LED Binary Clock

I am doing an LED binary clock for my main project. Although this is a simple two-week project, it provides plenty of room for modifications, which is the reason why I choose to build this. 


Hugo L.

Area of Interest

Material Engineering


Monta Vista High School


Incoming Senior

MileStone Two/Final


This is my second and the last milestone for my project. In two weeks, I built a binary clock mounted on a wood box and it looked awesome. I had my finished prototype at my first milestone, since then I mainly worked on modifying my wood board, soldering wires, and making the wood box. For the wood board, I drill 20 holes for the 20 LEDs. I used NeoPixels from Adafruit for my project. They are 8 millimeters (0.314961 inch) in diameter for the top and 10 millimeters (0.393701 inch) for the bottom. I drilled 8 mm holes first, and then counter-drilled 10 mm holes for the base, so that the NeoPixels could fit perfectly reaching the other side of the board. Then I used hot glue to fix them in place. After that I solder all the components together using different colored wires to make sure I would not make mistakes. Manufacturing the wood box took most of my time. Even though I only attached two levels of wood strips on the back of the wood board to turn it into a box, the power drilling and  screwing was very difficult. If I were to do this project again, I would make sure I have a good design that requires the least amount of drilling/work while achieving the most. After I finish my wood box, my project was pretty much done. However, I decided to spray paint it in black to have a cooler/ more mean appearance. Overall, this was a very simple project, I was able to keep myself up with the schedule. The biggest struggle would be having to do a lot of soldering, which required a ton of concentration. For anyone who is interested in doing this project, a friendly reminder would be getting prepared for dealing with electronics and soldering. Lastly, have fun!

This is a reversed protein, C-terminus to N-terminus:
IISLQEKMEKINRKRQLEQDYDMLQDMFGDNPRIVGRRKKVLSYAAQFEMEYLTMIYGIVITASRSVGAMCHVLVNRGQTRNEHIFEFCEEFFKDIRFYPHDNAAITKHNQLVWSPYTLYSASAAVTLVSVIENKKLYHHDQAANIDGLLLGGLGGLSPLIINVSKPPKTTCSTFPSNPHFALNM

I added two buttons for modifications on my binary clock. Both buttons are mounted on the front of the binary clock. One button turns the clock to a lamp by turning all the LEDs to white; the other changes the brightness of the clock. The clock has three levels for brightness: full brightness(255), dimmer for night mode(50), and off(0). The video below demonstrates how they work.


Testing Accuracy of the clock

MileStone One


At my first milestone, I am able to finish a prototype of a binary clock. I have connected all the LEDs and buttons that are essential for this clock, and a complete code uploaded to the Arduino Nano. Until my next Milestone, I am going to work on doing modifications on the binary clock, as well as modifying my plywood boards so that I can mount my clock on it. For this project, so far I have used 15 LEDs in total, an Arduino Nano board, two buttons, two resistors, and wires. I am using NeoPixels for my LEDs, which are pretty handy for this specific project as they require much less wiring and can display multiple colors. All NeoPixels are connected to 5V power supply and ground, and are chained via their digital I/O pins. This means that they are always powered while lighting up according to digital signal sent from the board. Therefore, wiring is simple for me in this project, yet figuring out how to control each individual pixel on the strip of LED becomes the challenge. However, I am able to solve this by researching online and changing lines of code. Overall, I think I am very close to completion, yet I have only spent a couple of days on this two-week project, thus I think this is a great project for starters.

Starter Project

Sound Organ

For my starter project, I made a light organ, which essentially is a group a LEDs that light up according to sound inputs. It was my first time soldering when I did this project, I learnt how to solder and solder worked on a circuit board. While I solder different components, I learnt a lot about electrics as well. I learnt the purpose of inductors, capacitors, diodes, resistors, and microphones. I also learnt how to distinguish between different types of each component, as well as how to read the complex/confusing labels on each component and determine its volume. This was a rather simple project, and the only problem I encountered was to make sure that I soldered everything properly. The most challenging part was to research and understand what each component did on the circuit as well as why they were necessary. In the video, I will explain what each components do based on my understanding.

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